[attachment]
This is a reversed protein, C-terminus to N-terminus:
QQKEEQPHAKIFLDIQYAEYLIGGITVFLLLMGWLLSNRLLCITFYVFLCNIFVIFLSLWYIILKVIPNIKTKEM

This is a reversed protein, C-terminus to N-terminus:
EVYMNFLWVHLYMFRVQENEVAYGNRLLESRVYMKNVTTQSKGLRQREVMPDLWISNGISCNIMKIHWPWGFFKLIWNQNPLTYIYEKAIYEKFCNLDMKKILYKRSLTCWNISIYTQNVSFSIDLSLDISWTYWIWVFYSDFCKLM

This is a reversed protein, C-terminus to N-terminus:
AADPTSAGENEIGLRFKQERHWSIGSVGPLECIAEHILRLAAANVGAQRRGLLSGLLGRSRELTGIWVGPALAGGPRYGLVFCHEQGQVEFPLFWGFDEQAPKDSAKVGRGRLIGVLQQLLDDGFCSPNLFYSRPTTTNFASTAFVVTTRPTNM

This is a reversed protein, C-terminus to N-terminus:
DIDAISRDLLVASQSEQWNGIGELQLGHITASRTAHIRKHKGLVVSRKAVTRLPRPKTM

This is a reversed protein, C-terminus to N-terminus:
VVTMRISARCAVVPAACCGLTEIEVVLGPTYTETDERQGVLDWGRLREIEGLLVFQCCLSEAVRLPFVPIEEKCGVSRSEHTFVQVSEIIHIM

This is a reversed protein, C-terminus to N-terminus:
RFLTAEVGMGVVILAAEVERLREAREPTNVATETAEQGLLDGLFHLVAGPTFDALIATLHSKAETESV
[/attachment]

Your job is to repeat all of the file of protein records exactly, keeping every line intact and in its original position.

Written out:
This is a reversed protein, C-terminus to N-terminus:
QQKEEQPHAKIFLDIQYAEYLIGGITVFLLLMGWLLSNRLLCITFYVFLCNIFVIFLSLWYIILKVIPNIKTKEM

This is a reversed protein, C-terminus to N-terminus:
EVYMNFLWVHLYMFRVQENEVAYGNRLLESRVYMKNVTTQSKGLRQREVMPDLWISNGISCNIMKIHWPWGFFKLIWNQNPLTYIYEKAIYEKFCNLDMKKILYKRSLTCWNISIYTQNVSFSIDLSLDISWTYWIWVFYSDFCKLM

This is a reversed protein, C-terminus to N-terminus:
AADPTSAGENEIGLRFKQERHWSIGSVGPLECIAEHILRLAAANVGAQRRGLLSGLLGRSRELTGIWVGPALAGGPRYGLVFCHEQGQVEFPLFWGFDEQAPKDSAKVGRGRLIGVLQQLLDDGFCSPNLFYSRPTTTNFASTAFVVTTRPTNM

This is a reversed protein, C-terminus to N-terminus:
DIDAISRDLLVASQSEQWNGIGELQLGHITASRTAHIRKHKGLVVSRKAVTRLPRPKTM

This is a reversed protein, C-terminus to N-terminus:
VVTMRISARCAVVPAACCGLTEIEVVLGPTYTETDERQGVLDWGRLREIEGLLVFQCCLSEAVRLPFVPIEEKCGVSRSEHTFVQVSEIIHIM

This is a reversed protein, C-terminus to N-terminus:
RFLTAEVGMGVVILAAEVERLREAREPTNVATETAEQGLLDGLFHLVAGPTFDALIATLHSKAETESV